NYTimes writes about the Michael Everson, the person behind “computer age’s Rosetta stone” and his creation:
A more technical explanation of Unicode is this: When Mr. Everson sends e-mail in ogham, his computer isn’t sending ogham letters through the ether. Instead, strings of 0’s and 1’s are transmitted, and when they arrive on a friend’s computer, they generate on its screen the same ogham letters that Mr. Everson typed. Unicode is the master list that resides in both computers and translates individual letters and symbols into strings of 0’s and 1’s and back again. Most current software is Unicode-compliant, which means that this master list of all the world’s writing systems has been built into operating systems, browsers and software.
The code assigned to all 96,000 characters is handled only by programmers in its naked form, while computer users (and sometimes vendors) install the specific fonts that represent a specific alphabet. A font renders a language readable to humans; Unicode renders a font readable to computers.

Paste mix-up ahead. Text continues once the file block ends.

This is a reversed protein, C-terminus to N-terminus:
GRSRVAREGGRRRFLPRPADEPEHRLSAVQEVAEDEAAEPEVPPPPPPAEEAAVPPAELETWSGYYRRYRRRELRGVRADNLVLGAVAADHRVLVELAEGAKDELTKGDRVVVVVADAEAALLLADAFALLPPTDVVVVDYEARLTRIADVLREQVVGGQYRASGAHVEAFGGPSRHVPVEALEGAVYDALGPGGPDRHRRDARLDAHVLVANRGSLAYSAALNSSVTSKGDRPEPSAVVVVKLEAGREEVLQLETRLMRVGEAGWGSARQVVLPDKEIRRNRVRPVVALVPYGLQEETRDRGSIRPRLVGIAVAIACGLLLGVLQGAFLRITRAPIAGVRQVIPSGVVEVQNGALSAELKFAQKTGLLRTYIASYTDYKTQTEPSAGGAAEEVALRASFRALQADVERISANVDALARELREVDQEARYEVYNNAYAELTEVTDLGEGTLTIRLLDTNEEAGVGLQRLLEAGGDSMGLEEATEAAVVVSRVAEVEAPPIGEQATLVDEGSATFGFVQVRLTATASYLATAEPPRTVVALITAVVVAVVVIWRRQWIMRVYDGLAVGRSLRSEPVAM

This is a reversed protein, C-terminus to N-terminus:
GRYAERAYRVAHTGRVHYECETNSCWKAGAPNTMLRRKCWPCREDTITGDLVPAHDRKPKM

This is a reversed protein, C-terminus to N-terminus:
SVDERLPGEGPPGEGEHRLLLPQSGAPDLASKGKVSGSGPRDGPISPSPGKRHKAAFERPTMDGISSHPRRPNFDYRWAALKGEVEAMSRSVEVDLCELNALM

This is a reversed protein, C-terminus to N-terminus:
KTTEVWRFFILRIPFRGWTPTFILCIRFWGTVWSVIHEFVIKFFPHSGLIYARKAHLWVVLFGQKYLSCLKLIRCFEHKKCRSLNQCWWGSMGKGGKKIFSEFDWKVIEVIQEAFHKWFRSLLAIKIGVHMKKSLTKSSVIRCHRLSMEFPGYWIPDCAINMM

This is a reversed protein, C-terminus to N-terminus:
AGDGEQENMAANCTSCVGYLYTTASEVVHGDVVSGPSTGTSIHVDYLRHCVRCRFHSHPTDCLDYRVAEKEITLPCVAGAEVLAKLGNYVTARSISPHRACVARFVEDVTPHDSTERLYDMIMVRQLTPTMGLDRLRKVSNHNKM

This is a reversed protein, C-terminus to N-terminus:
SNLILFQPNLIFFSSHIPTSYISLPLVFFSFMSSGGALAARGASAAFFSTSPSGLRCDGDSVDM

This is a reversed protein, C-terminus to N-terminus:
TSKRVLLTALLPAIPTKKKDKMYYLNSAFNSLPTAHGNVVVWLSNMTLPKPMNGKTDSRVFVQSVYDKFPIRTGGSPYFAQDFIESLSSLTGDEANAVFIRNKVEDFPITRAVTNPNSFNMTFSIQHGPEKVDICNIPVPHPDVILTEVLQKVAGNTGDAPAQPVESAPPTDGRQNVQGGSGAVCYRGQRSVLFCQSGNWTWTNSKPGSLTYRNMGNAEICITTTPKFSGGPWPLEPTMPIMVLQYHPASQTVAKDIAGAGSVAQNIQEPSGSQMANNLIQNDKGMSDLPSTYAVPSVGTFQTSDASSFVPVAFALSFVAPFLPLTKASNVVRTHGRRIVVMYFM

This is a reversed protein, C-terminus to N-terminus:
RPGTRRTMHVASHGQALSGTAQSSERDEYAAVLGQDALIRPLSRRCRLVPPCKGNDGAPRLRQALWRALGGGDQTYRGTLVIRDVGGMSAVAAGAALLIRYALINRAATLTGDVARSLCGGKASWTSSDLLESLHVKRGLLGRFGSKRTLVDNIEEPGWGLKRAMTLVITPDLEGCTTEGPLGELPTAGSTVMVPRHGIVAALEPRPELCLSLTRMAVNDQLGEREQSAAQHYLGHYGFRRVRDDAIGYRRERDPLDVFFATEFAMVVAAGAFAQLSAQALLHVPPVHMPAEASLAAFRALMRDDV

Most people don’t even realize Unicode is at work. “Unicode is like plumbing,” said Rick McGowan, the vice president of the Unicode Consortium. “Yet it’s the most far-reaching and ambitious multilingual project in history.”
Last month the latest version of the standard, Unicode Standard Version 4.0, was published. It contains encodings (that is, unique strings of 0’s and 1’s) for some 96,000 letters and symbols. Approximately 70,000 of them are Chinese characters. Unicode also contains support for 54 other writing systems, from Mongolian to Thai to Gothic to Cyrillic.